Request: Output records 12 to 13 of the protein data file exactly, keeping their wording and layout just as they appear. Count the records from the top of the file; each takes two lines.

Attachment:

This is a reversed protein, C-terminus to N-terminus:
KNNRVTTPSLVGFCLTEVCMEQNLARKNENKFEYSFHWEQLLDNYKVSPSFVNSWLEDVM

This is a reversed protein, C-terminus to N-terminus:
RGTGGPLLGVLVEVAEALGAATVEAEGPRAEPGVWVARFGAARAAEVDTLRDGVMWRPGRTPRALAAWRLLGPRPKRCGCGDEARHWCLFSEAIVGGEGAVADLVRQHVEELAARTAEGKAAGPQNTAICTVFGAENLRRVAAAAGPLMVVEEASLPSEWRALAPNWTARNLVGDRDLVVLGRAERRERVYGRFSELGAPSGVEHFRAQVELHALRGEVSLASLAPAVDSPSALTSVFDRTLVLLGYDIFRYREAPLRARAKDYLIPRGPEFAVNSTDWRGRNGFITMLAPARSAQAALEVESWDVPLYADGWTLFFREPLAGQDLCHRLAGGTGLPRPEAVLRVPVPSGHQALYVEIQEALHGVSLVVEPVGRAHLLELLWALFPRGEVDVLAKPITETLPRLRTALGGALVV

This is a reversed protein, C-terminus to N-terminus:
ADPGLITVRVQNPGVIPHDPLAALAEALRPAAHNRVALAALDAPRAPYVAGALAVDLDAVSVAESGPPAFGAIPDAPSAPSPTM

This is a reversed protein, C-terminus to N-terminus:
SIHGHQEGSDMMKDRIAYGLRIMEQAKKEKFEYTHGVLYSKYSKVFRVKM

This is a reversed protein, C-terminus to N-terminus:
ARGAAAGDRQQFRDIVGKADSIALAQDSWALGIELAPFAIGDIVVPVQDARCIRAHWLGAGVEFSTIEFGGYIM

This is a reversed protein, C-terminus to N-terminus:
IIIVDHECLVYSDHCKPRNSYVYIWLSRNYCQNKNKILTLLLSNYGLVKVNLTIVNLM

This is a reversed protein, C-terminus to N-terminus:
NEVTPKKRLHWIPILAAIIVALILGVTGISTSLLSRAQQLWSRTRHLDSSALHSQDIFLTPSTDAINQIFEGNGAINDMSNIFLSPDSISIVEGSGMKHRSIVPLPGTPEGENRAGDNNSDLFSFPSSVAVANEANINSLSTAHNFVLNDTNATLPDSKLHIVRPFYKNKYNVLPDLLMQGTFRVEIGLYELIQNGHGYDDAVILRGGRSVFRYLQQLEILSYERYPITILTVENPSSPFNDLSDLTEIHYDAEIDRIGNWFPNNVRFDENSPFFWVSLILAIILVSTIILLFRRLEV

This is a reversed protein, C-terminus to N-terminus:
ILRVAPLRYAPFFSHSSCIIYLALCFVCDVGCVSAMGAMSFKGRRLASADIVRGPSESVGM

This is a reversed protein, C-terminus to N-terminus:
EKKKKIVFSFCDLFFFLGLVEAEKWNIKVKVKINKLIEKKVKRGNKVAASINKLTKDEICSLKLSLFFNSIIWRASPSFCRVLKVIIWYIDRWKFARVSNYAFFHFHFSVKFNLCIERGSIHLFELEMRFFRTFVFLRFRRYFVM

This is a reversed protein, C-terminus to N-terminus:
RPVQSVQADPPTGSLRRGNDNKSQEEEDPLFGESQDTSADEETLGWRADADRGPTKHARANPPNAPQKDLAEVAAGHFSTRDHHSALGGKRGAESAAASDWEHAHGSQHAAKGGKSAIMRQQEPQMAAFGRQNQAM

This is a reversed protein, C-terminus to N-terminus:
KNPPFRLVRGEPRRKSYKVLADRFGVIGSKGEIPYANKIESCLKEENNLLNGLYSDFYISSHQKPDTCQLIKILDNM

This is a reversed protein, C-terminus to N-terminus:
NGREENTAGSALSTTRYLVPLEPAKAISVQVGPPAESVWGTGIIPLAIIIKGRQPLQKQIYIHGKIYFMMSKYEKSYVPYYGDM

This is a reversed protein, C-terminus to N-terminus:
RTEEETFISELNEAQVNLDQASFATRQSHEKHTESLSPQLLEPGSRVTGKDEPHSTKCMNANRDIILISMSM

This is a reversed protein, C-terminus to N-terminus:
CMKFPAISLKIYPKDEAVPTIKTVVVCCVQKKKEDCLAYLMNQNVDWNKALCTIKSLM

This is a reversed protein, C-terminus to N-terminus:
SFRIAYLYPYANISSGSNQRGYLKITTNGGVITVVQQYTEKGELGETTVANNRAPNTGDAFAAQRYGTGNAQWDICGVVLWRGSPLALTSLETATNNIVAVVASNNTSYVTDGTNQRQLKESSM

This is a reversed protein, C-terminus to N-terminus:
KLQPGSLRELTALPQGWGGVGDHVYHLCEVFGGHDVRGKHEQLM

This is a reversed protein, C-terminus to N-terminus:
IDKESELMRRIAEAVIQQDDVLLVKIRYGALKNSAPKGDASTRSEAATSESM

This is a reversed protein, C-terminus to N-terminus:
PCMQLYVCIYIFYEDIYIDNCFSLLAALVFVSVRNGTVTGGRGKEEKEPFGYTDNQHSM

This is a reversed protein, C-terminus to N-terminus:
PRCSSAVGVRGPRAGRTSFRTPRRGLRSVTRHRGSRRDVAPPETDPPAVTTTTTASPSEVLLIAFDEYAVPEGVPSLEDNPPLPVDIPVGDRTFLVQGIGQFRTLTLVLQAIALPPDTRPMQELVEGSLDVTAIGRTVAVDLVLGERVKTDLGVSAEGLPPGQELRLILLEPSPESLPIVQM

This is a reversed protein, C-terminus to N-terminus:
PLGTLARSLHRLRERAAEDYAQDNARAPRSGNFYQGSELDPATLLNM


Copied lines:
This is a reversed protein, C-terminus to N-terminus:
NGREENTAGSALSTTRYLVPLEPAKAISVQVGPPAESVWGTGIIPLAIIIKGRQPLQKQIYIHGKIYFMMSKYEKSYVPYYGDM

This is a reversed protein, C-terminus to N-terminus:
RTEEETFISELNEAQVNLDQASFATRQSHEKHTESLSPQLLEPGSRVTGKDEPHSTKCMNANRDIILISMSM